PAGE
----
In Dacumos v. Toyota Motor Credit Corporation, 2017 WL 6406137, at *4–5 (W.D.Wash., 2017), Judge Martinez found that dismissal of a state court collection action by itself did not vitiate the debt and require the creditor to report the balance as “0”.

Plaintiff contends that because TMCC dismissed the collection case against her in King County Superior Court, that dismissal acts as a judgment on the merits, and therefore TMCC should be reporting a $0 balance owed to the CRAs. The Ninth Circuit has not addressed this issue. However, in Dawe v. Capital One Bank, 456 F. Supp.2d 236 (D. Mass. 2006), the United States District Court addressed a similar issue, albeit under a different procedural posture. The Court explained:
“There remains, finally, the question whether the absence of a judicial remedy operates to extinguish the underlying debt obligation for all purposes. Although the question appears to be one of first impression, courts have considered the analogous context of a debt that is time-barred by a statute of limitations. For example, in Freyermuth v. Credit Bureau Serv., Inc., the Eighth Circuit found no violation of the Fair Debt Collection Practices Act, 15 U.S.C. § 1692, where a creditor attempted to collect on a potentially time-barred debt. Freyermuth v. Credit Bureau Servs., 248 F.3d 767, 771 (8th Cir. 2001). A number of other courts have similarly held that while the statute of limitations may eliminate a judicial remedy, it does not extinguish the underlying indebtedness. See, e.g., Walker v. Cash Flow Consultants, Inc., 200 F.R.D. 613, 616 (N.D. Ill. 2001); Wallace v. Capital One Bank, 168 F. Supp. 2d 526, 528 (D. Md. 2001); Shorty v. Capital One Bank, 90 F. Supp. 2d 1330, 1332 (D.N.M. 2000); Johnson v. Capital One Bank, 2000 U.S. Dist. LEXIS 13311, No. Civ. A. SA00CA315EP, 2000 WL 1279661, at *2 (W.D. Tex. May 19, 2000). Applying this reasoning in the present context, the Court holds that the state court dismissal – though it may deprive Capital One of a judicial mechanism for recovering the loan – does not erase Dawe’s underlying indebtedness.”  Dawe, 456 F.2d at 242.
That decision is in line with decisions in other District Courts in the Ninth Circuit. For example, the District Court of Nevada has noted:
Moreover, the Court denies leave to amend because Defendants have not provided any authority which states that when a bank charges off a loan the legal obligation to repay the loan is extinguished. The Ninth Circuit case that Defendants cite to does not support their argument. In Santa Monica Mountain Park Co. v. United States, 99 F.2d 450 (9th Cir. 1938), the Ninth Circuit only stated that if a taxpayer considered a debt uncollective [sic] for income tax purposes, the taxpayer could not use the same uncollectible debt as assets for tax purposes. Id. at 455. The Ninth Circuit did not hold that a charge off extinguished legal liability for the debt. In fact other courts who have addressed this issue have found that a charge off does not extinguish liability for the debt. See In re Zilka, 407 B.R. 684, 687 (Bankr. W.D. Pa. 2009) (finding that, as a matter of law, when a lender issues an account statement to its borrower indicating that an outstanding loan balance equals $0.00 because such loan has been charged off, it is not the legal equivalent of forgiving (i.e. discharging liability on) a debt). Accordingly, the Court grants the motion to dismiss counterclaims (#31) without leave to amend.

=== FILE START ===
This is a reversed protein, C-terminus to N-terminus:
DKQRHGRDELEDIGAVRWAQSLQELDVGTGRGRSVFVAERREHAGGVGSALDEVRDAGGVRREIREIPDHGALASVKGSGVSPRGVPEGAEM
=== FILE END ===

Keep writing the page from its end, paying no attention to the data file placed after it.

Plaza Bank v. Green Family Trust, 2011 U.S. Dist. LEXIS 141044, *15-16 (D. Nev. Dec. 7, 2011) (emphasis added).  In the instant case, while Plaintiff argues that the Order of Dismissal with prejudice had the effect of extinguishing the underlying debt, Plaintiff provides no controlling authority to support that argument. Thus, the Court is persuaded for the reasons set forth by TMCC that the Order of Dismissal does not preclude it from reporting a charged off debt, and does not require it to report a $0 balance. For those reasons, even accepting all of Plaintiff’s alleged facts as true, Plaintiff’s claim against TMCC must be dismissed with prejudice.
4. Effect of Settlement Agreement Plaintiff also argues that Defendant’s motion must be denied because the intent and effect of a global settlement agreement in the state court actions had the effect of extinguishing her debt. Dkt. #29 at 14-17. The Court does not consider this argument. First, Plaintiff did not raise such a claim in her Complaint. Nowhere does she even mention the Settlement Agreement. See Dkt. #1-1 at ¶ ¶ 4.1-4.23. Further, to consider the argument, the Court would be required to examine documents extrinsic to the Complaint and of which it could not take judicial notice. This would require the Court to convert the motion to one for summary judgment. Because the claim was not raised in the Complaint, the Court finds no basis to convert the motion or consider the documents provided by Plaintiff at this time. . . .However, given Plaintiff’s argument in response to the instant motion regarding the effect of the Settlement Agreement, which is not a basis of the claims set forth in the current Complaint, Plaintiff shall have the opportunity to correct those deficiencies should she believe she can do so, through the filing of an Amended Complaint.